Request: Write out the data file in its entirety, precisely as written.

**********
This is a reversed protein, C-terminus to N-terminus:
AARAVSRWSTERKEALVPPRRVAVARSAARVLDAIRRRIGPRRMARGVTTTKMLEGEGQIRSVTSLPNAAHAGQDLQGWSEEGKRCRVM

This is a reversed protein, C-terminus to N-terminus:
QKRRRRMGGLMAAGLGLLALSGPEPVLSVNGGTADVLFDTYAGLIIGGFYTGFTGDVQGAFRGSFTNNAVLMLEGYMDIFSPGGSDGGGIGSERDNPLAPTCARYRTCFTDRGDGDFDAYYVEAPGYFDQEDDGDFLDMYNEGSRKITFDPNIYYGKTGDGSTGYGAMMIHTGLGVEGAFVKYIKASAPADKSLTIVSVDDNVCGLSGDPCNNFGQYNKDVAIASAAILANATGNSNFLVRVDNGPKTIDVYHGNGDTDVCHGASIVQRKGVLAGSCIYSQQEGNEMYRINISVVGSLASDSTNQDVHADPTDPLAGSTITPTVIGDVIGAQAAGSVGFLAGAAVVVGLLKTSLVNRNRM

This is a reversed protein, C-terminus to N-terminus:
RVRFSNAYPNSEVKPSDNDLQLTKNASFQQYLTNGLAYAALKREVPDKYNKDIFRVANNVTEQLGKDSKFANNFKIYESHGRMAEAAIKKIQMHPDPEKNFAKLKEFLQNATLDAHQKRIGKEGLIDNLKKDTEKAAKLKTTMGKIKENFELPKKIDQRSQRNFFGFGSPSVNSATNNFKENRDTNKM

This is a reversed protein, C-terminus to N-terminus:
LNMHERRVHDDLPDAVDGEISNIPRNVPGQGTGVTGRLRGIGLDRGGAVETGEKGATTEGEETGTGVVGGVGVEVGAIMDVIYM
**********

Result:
This is a reversed protein, C-terminus to N-terminus:
AARAVSRWSTERKEALVPPRRVAVARSAARVLDAIRRRIGPRRMARGVTTTKMLEGEGQIRSVTSLPNAAHAGQDLQGWSEEGKRCRVM

This is a reversed protein, C-terminus to N-terminus:
QKRRRRMGGLMAAGLGLLALSGPEPVLSVNGGTADVLFDTYAGLIIGGFYTGFTGDVQGAFRGSFTNNAVLMLEGYMDIFSPGGSDGGGIGSERDNPLAPTCARYRTCFTDRGDGDFDAYYVEAPGYFDQEDDGDFLDMYNEGSRKITFDPNIYYGKTGDGSTGYGAMMIHTGLGVEGAFVKYIKASAPADKSLTIVSVDDNVCGLSGDPCNNFGQYNKDVAIASAAILANATGNSNFLVRVDNGPKTIDVYHGNGDTDVCHGASIVQRKGVLAGSCIYSQQEGNEMYRINISVVGSLASDSTNQDVHADPTDPLAGSTITPTVIGDVIGAQAAGSVGFLAGAAVVVGLLKTSLVNRNRM

This is a reversed protein, C-terminus to N-terminus:
RVRFSNAYPNSEVKPSDNDLQLTKNASFQQYLTNGLAYAALKREVPDKYNKDIFRVANNVTEQLGKDSKFANNFKIYESHGRMAEAAIKKIQMHPDPEKNFAKLKEFLQNATLDAHQKRIGKEGLIDNLKKDTEKAAKLKTTMGKIKENFELPKKIDQRSQRNFFGFGSPSVNSATNNFKENRDTNKM

This is a reversed protein, C-terminus to N-terminus:
LNMHERRVHDDLPDAVDGEISNIPRNVPGQGTGVTGRLRGIGLDRGGAVETGEKGATTEGEETGTGVVGGVGVEVGAIMDVIYM